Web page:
It was about midday of the 18th day of June 1978, I had just finished the presentation of my PhD thesis and when I got out of the Sorbonne I found myself in the rue Saint Jacques, a street which runs parallel to the Sorbonne and ends in Santiago de Compostela. I came into the rue Soufflot in front of the Pantheon, which I have always considered the centre of Paris. I went down the Boul’Mich, walking towards the river. There are some bookshops there, I went into one of them, looked around, a book attracted my attention, a little book of the ‘que sais-je’ series, edited by the Presses Universitaires de France. The title was “Le langage et la pensée,” author Paul Chauchard, first published in 1956. I went into a café and started reading. The second part is entitled ‘Les mécanismes cérébraux du langage’ (The brain mechanisms of language) and chapter two is entitled ‘Le second système de signalisation’ (The second signalization system). In page 60 I found this: If, at the physiological level, language is just a particular case of conditioned reflexes, it was to the credit of Pavlov to show that language is a very particular aspect of human conditioning which establishes the superiority of his psychism. For Pavlov and his disciples language is the second signalization system.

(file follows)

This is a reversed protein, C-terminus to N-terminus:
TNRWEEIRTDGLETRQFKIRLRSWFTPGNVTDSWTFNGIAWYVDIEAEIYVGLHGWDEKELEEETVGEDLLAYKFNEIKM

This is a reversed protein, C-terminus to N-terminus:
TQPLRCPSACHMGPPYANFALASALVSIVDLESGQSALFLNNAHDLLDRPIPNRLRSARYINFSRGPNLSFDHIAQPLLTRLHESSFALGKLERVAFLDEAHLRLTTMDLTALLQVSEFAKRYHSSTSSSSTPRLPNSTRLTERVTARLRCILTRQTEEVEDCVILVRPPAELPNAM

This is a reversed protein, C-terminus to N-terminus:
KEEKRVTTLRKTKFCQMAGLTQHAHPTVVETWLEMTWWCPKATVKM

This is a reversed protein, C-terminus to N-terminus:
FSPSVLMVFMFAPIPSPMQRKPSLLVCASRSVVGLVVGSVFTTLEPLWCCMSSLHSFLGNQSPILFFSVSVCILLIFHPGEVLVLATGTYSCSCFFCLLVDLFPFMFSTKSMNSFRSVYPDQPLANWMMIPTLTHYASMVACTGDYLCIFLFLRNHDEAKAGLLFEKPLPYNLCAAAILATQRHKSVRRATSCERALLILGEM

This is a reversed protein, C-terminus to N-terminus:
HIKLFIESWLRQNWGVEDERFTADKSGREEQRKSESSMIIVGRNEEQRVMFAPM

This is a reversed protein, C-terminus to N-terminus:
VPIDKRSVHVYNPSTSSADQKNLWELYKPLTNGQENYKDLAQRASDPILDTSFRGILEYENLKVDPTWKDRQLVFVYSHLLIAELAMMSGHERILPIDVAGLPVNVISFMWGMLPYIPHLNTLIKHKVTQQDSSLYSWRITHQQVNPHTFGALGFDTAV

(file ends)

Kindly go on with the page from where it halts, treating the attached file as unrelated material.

I went on reading and I found that with this word ‘signalization,’ Paul Chauchard was referring to the signals which are the main ingredients of perceptual systems so that, in the case of language, we can speak of second degree signals (first the noise, then the interpretation of that noise). There were some quotations of Pavlov himself and of some of his disciples like Follin and Ivanov Smolenski who developed Pavlov’s idea. The second quote of Pavlov dated 1932 says: “If our sensations and representations referring us to our environment represent for us the first signals of reality, the concrete signals of language and, before everything else, the kinesthetic excitations (muscular feeling) going from the talking organs towards the cortex, are the second signals, the signals of signals.’ They represent an abstraction of reality and make possible a generalization which is our specific thinking mode..”